What to rename the Army bases that honor Confederate soldiers


Ty Seidule is a retired U.S. Army brigadier general and professor emeritus of history at West Point. He is the author of the forthcoming book “Robert E. Lee and Me: A Southerner’s Reckoning with the Myth of the Lost Cause.”

Ten Army posts named during World Wars I and II honor men who fought for the Confederate States of America against the United States of America. These men committed treason to create a country dedicated to human enslavement. The posts must be renamed — as should another, in Virginia, given what its name honors.

But whom should the Army honor?

The number of Army heroes over the course of the service’s 245-year existence is enormous. Here are just a few suggestions, drawing on soldiers who represent the strength, values and diversity of the Army’s storied history.

These 11 individuals displayed extraordinary courage, competence and commitment. There are hundreds and hundreds of other worthy soldiers who could be honored. Our nation would not miss the names currently on these installations — and the Army has so many heroes to choose from.

(The Washington Post)

Fort Hood (Tex.) to Fort Murphy

During World War II, Audie Murphy received every award for valor given by the U.S. Army, plus honors from France and Belgium. Murphy received the Medal of Honor for mounting a flaming tank destroyer and manning a .50-caliber machine gun, wounding or killing 50 German soldiers, by himself. Today, senior noncommissioned officers compete to join the Audie Murphy Club, a recognition of excellence.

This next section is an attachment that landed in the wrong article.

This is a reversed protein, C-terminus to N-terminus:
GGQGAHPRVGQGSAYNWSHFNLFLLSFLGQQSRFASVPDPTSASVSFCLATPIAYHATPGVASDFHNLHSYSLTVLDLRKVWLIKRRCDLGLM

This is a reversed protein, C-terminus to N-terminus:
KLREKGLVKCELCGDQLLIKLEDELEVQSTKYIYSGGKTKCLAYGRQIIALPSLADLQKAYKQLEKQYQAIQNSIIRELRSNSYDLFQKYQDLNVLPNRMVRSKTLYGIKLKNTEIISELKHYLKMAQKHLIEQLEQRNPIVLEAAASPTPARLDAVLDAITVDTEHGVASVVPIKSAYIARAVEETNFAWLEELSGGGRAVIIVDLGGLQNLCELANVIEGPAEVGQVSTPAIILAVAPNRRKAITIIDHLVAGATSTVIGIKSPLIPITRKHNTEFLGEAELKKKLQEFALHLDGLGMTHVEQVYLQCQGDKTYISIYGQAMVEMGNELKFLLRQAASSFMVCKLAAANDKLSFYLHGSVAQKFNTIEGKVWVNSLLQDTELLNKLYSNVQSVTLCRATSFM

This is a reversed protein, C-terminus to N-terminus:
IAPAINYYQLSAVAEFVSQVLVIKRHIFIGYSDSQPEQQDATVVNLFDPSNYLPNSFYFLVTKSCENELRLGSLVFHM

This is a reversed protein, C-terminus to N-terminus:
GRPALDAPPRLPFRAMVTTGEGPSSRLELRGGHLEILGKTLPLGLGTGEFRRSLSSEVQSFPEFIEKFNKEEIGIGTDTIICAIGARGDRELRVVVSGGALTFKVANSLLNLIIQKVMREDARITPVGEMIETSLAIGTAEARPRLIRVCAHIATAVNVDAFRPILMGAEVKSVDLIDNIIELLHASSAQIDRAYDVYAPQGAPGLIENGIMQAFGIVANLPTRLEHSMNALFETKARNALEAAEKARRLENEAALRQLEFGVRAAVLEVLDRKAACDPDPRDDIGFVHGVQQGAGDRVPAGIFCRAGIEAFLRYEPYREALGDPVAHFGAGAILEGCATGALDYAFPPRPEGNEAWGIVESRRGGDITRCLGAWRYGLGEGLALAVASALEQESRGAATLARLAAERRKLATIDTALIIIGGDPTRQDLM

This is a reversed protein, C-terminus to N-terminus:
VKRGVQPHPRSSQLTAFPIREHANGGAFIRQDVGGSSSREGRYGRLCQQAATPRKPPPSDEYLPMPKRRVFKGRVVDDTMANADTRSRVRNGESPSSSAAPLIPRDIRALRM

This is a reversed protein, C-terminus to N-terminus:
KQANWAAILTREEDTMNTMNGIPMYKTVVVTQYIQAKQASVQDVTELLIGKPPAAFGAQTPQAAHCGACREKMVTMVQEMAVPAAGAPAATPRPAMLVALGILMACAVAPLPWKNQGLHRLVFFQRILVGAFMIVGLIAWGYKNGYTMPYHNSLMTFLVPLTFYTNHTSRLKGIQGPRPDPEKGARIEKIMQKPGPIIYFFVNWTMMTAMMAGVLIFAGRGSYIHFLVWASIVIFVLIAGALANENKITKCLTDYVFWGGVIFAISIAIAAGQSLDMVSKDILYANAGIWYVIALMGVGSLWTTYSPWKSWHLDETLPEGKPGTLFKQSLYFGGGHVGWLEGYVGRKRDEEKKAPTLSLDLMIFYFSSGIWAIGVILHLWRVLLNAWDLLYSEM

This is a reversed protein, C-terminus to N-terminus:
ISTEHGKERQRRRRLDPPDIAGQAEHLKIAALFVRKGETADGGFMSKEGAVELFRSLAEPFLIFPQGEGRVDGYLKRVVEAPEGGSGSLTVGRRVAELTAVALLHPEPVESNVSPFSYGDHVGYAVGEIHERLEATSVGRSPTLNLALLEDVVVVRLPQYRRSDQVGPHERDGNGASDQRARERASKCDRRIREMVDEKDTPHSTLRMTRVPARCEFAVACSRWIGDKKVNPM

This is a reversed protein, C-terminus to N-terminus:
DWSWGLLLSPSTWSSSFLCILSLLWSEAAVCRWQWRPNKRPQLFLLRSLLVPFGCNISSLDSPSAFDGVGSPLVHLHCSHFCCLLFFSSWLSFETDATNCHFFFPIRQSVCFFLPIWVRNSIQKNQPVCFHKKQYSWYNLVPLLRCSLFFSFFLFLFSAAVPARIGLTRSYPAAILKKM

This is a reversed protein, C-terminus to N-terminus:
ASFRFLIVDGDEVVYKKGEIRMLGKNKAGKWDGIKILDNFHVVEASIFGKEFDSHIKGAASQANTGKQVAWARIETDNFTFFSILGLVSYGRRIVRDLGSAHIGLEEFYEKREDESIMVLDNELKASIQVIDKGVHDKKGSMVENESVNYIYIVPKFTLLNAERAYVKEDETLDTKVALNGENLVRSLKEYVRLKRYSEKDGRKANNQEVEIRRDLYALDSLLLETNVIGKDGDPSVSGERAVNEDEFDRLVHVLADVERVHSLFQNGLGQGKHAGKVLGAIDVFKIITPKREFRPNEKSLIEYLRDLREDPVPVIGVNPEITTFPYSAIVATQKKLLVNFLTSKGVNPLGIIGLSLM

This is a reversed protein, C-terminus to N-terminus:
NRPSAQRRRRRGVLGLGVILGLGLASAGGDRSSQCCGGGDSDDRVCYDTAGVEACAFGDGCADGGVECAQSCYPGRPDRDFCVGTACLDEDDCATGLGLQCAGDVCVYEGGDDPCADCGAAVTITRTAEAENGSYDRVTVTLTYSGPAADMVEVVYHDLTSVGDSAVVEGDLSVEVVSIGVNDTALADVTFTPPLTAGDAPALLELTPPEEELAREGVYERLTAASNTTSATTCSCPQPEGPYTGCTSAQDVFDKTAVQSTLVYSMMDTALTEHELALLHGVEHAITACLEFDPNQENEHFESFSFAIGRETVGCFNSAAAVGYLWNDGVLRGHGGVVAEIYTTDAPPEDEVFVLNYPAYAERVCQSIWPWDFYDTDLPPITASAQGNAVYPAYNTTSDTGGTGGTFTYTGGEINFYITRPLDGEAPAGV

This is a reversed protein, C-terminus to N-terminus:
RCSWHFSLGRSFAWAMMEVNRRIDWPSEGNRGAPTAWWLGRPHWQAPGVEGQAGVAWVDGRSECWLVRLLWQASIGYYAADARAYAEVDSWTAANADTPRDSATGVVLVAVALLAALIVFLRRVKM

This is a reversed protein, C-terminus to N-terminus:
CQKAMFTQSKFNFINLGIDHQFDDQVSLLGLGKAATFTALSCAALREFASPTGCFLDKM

(The Washington Post)

Fort Polk (La.) to Fort Benavidez

After a terrible wound during his first tour of Vietnam, Master Sgt. Roy Benavidez volunteered to return in 1968 with his Special Forces unit. During “six hours in hell,” he saved the lives of eight fellow soldiers, for which he later received the Medal of Honor. At one point an enemy soldier stabbed Benavidez with a bayonet. Although grievously injured, Benavidez pulled the knife from his body, killed the man and continued his mission.

(The Washington Post)

Camp Beauregard (La.) to Camp Rubin

In every war, the United States has relied on immigrants to fight for our country. Born in Hungary, Tibor “Ted” Rubin survived the Mauthausen concentration camp before U.S. troops liberated him. After emigrating, he joined the Army. During the Korean War, Rubin received the Medal of Honor for single-handedly defending a hilltop for 24 hours against waves of enemy attacks. Seriously wounded, Rubin was captured and spent 30 months in a prisoner-of-war camp, where he also distinguished himself by stealing food from guards for his fellow prisoners.

Fort Rucker (Ala.) to Fort Novosel

This post is home to Army aviation. Michael Novosel served in World War II as a B-29 pilot, flew again in the Korean War and then gave up his Air Force commission to serve as an Army warrant officer in Vietnam. In 1969, Novosel received the Medal of Honor for conducting 15 “extremely hazardous” aeromedical evacuations under enemy fire, saving 29 soldiers.

(The Washington Post)

Fort Benning (Ga.) to Fort Baker

Vernon Baker tried to enlist in 1941, but a recruiter rejected him because he was African American. After he was later allowed to join the Army, 1st Lt. Baker took command of a platoon in the segregated 92nd Infantry Division. While leading an assault in Italy, he single-handedly took out five German positions. Although three-quarters of his platoon died in the fighting, Baker volunteered the next day to lead the battalion’s advance through a minefield. For his heroism, Baker received the Medal of Honor. He served the United States for more than a quarter-century, including in combat in Korea.

Fort Gordon (Ga.) to Fort Corbin